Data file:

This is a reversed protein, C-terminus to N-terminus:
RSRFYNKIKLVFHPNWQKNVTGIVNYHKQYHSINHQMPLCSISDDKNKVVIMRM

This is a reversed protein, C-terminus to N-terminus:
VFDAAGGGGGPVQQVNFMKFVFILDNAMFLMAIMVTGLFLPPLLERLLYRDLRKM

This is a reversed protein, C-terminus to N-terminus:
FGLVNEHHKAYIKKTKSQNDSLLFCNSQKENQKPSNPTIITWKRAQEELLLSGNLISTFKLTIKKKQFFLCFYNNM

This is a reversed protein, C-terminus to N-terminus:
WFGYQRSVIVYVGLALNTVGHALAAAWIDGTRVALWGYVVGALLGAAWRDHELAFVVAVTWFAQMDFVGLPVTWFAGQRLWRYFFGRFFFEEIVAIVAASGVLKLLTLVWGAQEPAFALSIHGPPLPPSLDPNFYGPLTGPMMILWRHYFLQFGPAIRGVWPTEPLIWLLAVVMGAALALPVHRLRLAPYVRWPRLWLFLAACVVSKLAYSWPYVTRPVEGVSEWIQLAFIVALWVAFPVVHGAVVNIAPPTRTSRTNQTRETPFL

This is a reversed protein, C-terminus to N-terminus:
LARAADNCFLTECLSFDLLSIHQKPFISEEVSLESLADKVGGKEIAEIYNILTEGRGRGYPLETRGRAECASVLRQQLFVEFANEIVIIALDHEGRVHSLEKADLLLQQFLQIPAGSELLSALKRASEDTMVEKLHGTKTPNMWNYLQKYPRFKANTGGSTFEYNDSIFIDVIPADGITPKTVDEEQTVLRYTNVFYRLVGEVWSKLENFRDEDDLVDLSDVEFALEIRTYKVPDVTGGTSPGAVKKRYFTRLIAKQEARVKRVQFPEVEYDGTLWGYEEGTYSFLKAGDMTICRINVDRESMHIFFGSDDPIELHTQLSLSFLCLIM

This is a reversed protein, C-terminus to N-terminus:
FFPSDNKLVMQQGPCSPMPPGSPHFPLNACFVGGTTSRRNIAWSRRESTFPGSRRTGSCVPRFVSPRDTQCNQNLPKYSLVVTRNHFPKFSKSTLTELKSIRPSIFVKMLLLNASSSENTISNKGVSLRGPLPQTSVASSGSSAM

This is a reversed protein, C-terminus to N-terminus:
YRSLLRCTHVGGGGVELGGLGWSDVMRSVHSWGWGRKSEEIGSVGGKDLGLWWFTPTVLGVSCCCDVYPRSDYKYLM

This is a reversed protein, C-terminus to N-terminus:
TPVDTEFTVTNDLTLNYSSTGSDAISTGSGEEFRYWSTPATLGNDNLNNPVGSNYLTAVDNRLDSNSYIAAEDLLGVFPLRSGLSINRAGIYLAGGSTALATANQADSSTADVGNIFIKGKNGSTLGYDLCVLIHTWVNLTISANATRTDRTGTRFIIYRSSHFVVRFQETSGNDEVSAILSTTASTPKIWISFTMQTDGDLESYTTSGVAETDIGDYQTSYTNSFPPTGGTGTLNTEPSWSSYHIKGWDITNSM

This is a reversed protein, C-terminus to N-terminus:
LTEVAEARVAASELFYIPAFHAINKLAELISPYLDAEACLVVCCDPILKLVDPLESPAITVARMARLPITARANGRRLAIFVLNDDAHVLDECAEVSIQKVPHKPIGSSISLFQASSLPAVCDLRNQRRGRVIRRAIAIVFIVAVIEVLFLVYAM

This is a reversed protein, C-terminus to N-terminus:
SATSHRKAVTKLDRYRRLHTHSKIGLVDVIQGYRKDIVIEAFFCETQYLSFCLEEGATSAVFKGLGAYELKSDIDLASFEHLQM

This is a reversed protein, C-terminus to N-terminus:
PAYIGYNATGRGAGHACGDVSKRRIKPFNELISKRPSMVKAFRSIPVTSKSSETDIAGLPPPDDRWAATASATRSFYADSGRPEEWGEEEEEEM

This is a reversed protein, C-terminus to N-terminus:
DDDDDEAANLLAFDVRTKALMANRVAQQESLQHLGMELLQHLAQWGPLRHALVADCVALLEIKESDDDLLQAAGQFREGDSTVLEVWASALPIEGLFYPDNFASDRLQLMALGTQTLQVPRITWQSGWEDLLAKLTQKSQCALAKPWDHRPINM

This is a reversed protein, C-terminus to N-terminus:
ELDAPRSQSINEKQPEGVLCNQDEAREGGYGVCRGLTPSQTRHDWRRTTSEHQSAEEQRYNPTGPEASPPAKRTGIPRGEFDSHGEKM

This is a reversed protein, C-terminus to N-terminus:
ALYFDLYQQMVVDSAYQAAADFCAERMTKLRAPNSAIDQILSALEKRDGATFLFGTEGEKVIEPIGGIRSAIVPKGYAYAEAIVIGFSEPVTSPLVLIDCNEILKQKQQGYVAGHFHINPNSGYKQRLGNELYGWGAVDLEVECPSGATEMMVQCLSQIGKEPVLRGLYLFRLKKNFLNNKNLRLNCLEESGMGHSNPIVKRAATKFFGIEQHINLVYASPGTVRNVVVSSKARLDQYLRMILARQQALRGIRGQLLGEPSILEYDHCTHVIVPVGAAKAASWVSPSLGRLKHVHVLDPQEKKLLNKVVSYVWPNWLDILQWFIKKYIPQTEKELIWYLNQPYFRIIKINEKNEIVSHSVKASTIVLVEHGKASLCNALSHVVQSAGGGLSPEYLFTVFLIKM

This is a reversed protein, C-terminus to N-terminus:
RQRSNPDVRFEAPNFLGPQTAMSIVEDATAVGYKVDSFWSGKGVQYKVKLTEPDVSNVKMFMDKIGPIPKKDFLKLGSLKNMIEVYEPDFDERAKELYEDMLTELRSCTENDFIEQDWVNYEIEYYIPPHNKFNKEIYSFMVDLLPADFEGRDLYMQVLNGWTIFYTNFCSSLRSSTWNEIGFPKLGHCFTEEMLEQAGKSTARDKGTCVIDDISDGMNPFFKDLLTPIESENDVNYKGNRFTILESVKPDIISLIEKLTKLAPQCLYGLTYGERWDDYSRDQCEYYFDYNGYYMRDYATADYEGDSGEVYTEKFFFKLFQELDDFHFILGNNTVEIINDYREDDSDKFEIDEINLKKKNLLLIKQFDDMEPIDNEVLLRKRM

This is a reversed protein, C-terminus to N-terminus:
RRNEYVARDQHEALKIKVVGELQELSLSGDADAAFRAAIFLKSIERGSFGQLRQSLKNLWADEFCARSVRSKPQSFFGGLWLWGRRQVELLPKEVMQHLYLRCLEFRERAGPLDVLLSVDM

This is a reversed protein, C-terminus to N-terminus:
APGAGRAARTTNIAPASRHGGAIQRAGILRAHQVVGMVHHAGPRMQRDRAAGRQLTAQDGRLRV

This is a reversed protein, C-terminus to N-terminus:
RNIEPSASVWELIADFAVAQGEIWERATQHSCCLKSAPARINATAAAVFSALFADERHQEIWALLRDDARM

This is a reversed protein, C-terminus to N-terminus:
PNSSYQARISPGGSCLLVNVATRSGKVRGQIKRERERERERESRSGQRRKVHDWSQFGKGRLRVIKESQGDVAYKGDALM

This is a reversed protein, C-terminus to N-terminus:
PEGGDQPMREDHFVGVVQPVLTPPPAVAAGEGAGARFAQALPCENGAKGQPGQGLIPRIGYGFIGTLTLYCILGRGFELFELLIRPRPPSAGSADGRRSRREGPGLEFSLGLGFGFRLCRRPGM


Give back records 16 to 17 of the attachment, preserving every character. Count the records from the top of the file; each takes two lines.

This is a reversed protein, C-terminus to N-terminus:
RRNEYVARDQHEALKIKVVGELQELSLSGDADAAFRAAIFLKSIERGSFGQLRQSLKNLWADEFCARSVRSKPQSFFGGLWLWGRRQVELLPKEVMQHLYLRCLEFRERAGPLDVLLSVDM

This is a reversed protein, C-terminus to N-terminus:
APGAGRAARTTNIAPASRHGGAIQRAGILRAHQVVGMVHHAGPRMQRDRAAGRQLTAQDGRLRV